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Most broken bones heal without any problems. After initial treatment, usually new bone tissue forms and connects the broken bone pieces together. However, in some patients some fractures do not heal despite medical treatment. A non-union fracture, also known as a non-healing fracture, occurs when a broken or fractured bone does not heal in the expected period of time.
The expected healing time for each bone can vary – for example, the forearm bones are expected to fully heal in 3-4 months, whereas the thigh bone can take anywhere from 6-12 months. In general, we consider the possibility of a non-union fracture if there is no sign of healing around 6-9 months after the fracture occurs.
What Causes A Non-Union Fracture?
There are a number of different causes as to why a fracture may not heal correctly. Causes for non-union fracture include:
- Infection at the site of the fracture
- Inadequate blood supply to the bone
- Separation of the ends of the bone (during surgery or after surgery)
- Inadequate surgical stabilisation of the bone
Where Can You Get A Non-Union Fracture?
While non-unions can occur in any bone, the most common bones in which non-union fractures can occur are the tibia, humerus, talus, and fifth metatarsal bone.
What Are The Symptoms Of A Non-Union Fracture?
Most patients will report the following symptoms in a non-union fracture:
- Limb or joint deformity
- Difficulty bearing weight
What Are The Types Of Non-Union Fractures?
There are generally 3 types of non-union fractures observed:
- Hypertrophic: caused by a lack of stability in the fixation used.
- Atrophic: caused by inadequate immobilisation and inadequate blood supply
- Eutrophic: caused by a combination of factors.
How Is A Non-Union Fracture Diagnosed?
As part of your hospital visit, you will undergo the following in order to diagnose a non-union fracture:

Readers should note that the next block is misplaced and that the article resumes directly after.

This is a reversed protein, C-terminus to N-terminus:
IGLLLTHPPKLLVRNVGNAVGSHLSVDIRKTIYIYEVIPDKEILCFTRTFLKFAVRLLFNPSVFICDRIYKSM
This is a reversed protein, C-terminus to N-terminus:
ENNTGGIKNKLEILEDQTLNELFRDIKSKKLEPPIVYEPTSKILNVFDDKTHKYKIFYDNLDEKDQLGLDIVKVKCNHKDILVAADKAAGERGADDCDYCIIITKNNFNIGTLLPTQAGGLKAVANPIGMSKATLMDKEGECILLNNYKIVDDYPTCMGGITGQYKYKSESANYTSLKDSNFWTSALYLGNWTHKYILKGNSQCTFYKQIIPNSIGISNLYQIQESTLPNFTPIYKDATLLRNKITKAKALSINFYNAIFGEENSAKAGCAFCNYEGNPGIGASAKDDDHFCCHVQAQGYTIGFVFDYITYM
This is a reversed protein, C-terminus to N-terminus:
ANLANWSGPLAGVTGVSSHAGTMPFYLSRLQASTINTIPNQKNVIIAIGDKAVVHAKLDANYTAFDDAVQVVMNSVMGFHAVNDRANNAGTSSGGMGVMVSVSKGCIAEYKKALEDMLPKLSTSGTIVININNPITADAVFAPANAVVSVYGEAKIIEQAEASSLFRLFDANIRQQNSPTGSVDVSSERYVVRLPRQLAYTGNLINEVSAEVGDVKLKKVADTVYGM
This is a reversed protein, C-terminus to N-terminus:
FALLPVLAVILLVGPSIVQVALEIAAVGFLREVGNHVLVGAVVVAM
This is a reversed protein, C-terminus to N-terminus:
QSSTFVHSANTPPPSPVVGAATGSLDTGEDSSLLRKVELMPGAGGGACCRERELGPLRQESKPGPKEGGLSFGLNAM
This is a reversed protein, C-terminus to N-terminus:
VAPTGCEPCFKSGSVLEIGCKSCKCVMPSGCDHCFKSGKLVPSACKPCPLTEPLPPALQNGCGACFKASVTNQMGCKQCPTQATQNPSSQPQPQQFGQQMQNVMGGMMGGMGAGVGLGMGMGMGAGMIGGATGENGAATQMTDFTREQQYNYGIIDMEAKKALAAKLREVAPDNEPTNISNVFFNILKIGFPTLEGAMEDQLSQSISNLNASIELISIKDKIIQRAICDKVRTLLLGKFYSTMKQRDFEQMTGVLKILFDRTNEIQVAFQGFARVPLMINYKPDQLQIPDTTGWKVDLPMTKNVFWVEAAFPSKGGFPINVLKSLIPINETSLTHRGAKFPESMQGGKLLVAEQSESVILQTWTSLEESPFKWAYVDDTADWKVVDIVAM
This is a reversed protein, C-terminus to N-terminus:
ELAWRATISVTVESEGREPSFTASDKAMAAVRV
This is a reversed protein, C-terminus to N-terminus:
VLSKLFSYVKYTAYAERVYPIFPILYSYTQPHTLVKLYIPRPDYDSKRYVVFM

- Physical examination
- Medical history taking
- CT scan
An x-ray in particular is useful to help diagnose a non-union fracture. The x-ray will be analysed to look for any signs of union, bone instability, broken metalwork and lucency around the metalwork.
So, how can we help?
Fractures often heal well, but they can also come with treatable complications such as joint stiffness, muscle weakness, issues with tendons and damage to your nerves.
Effective physiotherapy often involves spending more time treating the injured soft tissues than the fracture itself. The doctors whose primary concern is to manage your fracture can unfortunately overlook these.
An expert musculoskeletal physiotherapy assessment can identify and treat many complications, helping to restore your normal range of movement, strength and function as quickly as possible.
Our expert physiotherapists also have the use of effective evidence based modalities such as shockwave therapy and regenerative therapy which stimulates the body’s own healing mechanism to heal tendon problems.
What should I expect from my rehabilitation?
Your treatment will depend very much on the problems identified during your initial assessment, but may include a mixture of the following:
- Soft tissue manual therapy, particularly to manage oedema, swelling and trigger points
- Scar management if you had surgery to fix the fracture
- Stretching exercises to regain joint range of movement, and optimise muscle length and tone
- Manual therapy and mobilisations to the joints to assist you in regaining good movement at the joints around the break
- Structured and progressive strengthening regime
- Balance and control work and gait (walking) re-education where appropriate
- Return to sport preparatory work and advice where required.
Our team has a well-equipped gym with state of the art equipment. This equipment enables the team to rehabilitate you faster but more importantly effectively, with the aim of reducing any down time.
For those patients that are non-weight bearing for a period of time we also have an aquatic therapy pool. This means you can continue exercising to increase muscle strength, balance, flexibility and your cardiovascular system even in the presence of any weight-bearing restrictions.
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